Wesley House in Knoxville helps dozens of local students and seniors

With a focus on academic success, the century old Wesley House Community Center in Knoxville is making a difference by helping dozens of local students.

KNOXVILLE (WATE) – Community organizations are helping bridge the gap so many inner city kids in need can be successful in school.

With a focus on academic success, the century old Wesley House Community Center in Knoxville is making a difference by helping dozens of local students.

“The staff comes here, and if they didn’t care, they wouldn’t come here,” said student Nyeem Colley.

The Wesley House is a home away from home for nearly 80 kids in the Lonsdale, Beaumont and Mechanicsville communities.

The Wesley House is a home away from home for nearly 80 kids in the Lonsdale, Beaumont and Mechanicsville communities.
The Wesley House is a home away from home for nearly 80 kids in the Lonsdale, Beaumont and Mechanicsville communities.

“I would describe it as a fun place. During the summer, we get to go on field trips,” said Colley.

The C.A.R.E.S. program gives these students the support they need to have a fighting chance at being academically successful.

“When I first came to the Wesley House, if I don’t know something on my homework I ask for help,” said T’Keyah Johnson.

The Wesley House works closely with their teachers to support any areas in school they are having trouble with, even targeting behavior, tracking all of the kids’ grades and progress reports. Last school year, more than 70 percent of their students showed improvement in school.

The work that goes on here couldn’t happen without the generosity of the community.

The Wesley House works closely with their teachers to support any areas in school they are having trouble with, even targeting behavior, tracking all of the kids' grades and progress reports.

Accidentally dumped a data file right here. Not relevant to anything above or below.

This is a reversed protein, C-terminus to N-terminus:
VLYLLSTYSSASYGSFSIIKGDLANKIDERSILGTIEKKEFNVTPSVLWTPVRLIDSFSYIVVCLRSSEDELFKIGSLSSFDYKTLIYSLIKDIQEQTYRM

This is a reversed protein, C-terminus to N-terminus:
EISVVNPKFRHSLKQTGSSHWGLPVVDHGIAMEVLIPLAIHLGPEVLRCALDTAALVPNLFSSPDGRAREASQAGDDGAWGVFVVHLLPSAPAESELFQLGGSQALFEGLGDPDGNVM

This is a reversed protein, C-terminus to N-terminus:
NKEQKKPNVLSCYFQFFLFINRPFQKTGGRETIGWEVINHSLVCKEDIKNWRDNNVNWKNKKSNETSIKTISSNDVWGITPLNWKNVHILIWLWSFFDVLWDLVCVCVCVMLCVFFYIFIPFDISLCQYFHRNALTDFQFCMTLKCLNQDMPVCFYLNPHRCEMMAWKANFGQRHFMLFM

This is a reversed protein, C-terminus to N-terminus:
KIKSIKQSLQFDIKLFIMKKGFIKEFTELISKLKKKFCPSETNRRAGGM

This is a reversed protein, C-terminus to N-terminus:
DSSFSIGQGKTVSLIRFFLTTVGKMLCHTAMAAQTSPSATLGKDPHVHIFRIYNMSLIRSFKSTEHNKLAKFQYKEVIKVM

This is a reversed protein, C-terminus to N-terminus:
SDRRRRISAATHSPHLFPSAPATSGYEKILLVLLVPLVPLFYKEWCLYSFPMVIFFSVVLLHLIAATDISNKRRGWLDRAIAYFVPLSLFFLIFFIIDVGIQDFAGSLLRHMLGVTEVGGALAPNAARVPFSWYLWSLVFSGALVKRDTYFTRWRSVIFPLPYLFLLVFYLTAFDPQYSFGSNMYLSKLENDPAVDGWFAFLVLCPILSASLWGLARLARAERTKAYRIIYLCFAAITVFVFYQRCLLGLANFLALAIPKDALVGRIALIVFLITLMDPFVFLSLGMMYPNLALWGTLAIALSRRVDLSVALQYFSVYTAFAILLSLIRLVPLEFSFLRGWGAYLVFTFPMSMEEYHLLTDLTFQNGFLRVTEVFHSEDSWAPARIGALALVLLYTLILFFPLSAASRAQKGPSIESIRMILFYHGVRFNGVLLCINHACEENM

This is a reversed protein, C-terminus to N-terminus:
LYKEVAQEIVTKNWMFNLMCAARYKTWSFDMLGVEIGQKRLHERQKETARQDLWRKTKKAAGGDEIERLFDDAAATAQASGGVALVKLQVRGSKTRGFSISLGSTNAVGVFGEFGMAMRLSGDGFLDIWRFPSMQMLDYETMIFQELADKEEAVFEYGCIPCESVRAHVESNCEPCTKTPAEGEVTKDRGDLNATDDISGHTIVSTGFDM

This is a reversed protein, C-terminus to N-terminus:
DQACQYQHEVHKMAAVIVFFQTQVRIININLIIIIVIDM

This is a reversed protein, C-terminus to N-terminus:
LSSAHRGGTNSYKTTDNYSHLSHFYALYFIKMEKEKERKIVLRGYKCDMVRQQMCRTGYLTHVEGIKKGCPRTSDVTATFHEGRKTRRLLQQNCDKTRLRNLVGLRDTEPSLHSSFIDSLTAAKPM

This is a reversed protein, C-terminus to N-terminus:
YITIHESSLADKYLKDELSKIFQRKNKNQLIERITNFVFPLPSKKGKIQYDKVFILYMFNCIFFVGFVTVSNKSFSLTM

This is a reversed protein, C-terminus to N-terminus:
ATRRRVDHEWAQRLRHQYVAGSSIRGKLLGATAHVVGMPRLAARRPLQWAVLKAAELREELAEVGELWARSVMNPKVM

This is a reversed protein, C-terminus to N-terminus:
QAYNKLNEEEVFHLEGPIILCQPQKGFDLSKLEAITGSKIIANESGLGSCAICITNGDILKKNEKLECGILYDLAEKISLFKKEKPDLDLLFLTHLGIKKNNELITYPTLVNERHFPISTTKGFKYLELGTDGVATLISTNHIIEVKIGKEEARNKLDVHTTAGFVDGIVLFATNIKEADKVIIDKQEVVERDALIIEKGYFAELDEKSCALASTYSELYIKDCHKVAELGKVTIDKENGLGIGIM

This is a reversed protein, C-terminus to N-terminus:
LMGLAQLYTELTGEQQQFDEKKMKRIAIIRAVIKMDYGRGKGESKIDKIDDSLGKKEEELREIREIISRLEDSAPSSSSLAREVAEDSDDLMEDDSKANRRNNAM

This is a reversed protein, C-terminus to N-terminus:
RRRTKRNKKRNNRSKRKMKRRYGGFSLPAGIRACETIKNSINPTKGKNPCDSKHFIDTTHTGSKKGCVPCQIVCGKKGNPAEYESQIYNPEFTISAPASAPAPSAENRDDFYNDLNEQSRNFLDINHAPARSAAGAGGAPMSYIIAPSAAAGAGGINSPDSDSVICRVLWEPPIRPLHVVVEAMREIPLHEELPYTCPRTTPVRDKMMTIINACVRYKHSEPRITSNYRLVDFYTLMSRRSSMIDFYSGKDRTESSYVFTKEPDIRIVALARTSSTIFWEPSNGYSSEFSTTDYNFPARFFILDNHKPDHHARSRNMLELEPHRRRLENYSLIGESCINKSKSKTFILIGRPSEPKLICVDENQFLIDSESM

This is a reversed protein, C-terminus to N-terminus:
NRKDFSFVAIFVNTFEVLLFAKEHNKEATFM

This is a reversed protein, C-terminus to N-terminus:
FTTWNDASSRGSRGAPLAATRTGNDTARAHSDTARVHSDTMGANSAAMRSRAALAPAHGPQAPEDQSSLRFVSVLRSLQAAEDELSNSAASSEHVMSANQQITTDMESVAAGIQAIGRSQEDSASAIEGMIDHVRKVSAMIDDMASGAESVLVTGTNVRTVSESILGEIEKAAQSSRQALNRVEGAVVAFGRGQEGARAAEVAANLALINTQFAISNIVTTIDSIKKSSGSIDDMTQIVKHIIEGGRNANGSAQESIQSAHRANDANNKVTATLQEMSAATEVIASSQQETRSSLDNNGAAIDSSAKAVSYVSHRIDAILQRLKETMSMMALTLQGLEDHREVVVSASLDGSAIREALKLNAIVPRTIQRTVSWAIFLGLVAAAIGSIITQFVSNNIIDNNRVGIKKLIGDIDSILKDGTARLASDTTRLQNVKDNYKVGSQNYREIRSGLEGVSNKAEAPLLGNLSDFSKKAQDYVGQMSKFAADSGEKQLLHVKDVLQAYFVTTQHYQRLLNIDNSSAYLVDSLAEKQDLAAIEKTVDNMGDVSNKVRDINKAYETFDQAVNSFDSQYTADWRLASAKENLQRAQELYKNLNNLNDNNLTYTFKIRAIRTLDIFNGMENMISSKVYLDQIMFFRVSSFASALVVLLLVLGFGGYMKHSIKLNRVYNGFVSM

The Wesley House works closely with their teachers to support any areas in school they are having trouble with, even targeting behavior, tracking all of the kids’ grades and progress reports.

“We run completely off of donations, so they are unbelievably important. Money is something of course every non-profit can use and we need help with, since we are in this new building. But things as simple as pencils, and extra school supplies because we do provide that for all of our kids. We do Christmas adoptions,” said program director Kelsey Vaughn.

They also provide snacks and drinks for the kids everyday.

This often leaves their food pantry bare. There is a lot of work to be done and the need is great, but if you ask any of the workers or volunteers, it’s all worth it.

The work that goes on here couldn't happen without the generosity of the community.
The work that goes on here couldn’t happen without the generosity of the community.

“You come in after school and you have five kids running up and giving you a hug that you have never met a day in your life, and they all are pulling you in different directions wanting help with your homework, you’re hooked,” said Vaughn.

WISE program

The average senior adult on Social Security lives on just $420 dollars each month, a tough amount to make stretch for anyone.

That leaves much of the heavy lifting to organizations like the Wesley House, which helps seniors not only get out of the house and fellowship, but assists them with some of their essential needs.

The WISE program, which stands for wellness in senior education, serves inner-city senior citizens in Knoxville. For more than 60 years, they have provided food, fun and mental stimulation every Friday.
The WISE program, which stands for wellness in senior education, serves inner-city senior citizens in Knoxville. For more than 60 years, they have provided food, fun and mental stimulation every Friday.

The WISE program, which stands for wellness in senior education, serves inner-city senior citizens in Knoxville. For more than 60 years, they have provided food, fun and mental stimulation every Friday.

They say their favorite activity is their weekly bingo tournament where they play for essential home and personal care items like toilet tissue, paper towels and laundry detergent.

“It helps out a great deal because we all live on fixed income and a lot of times, we don’t have to buy paper towels, toilet tissue, dish detergent and that helps with out income,” said senior Mary Cozart.

All of the items are donated from people and organizations in the community.

More online: How you can help Wesley House

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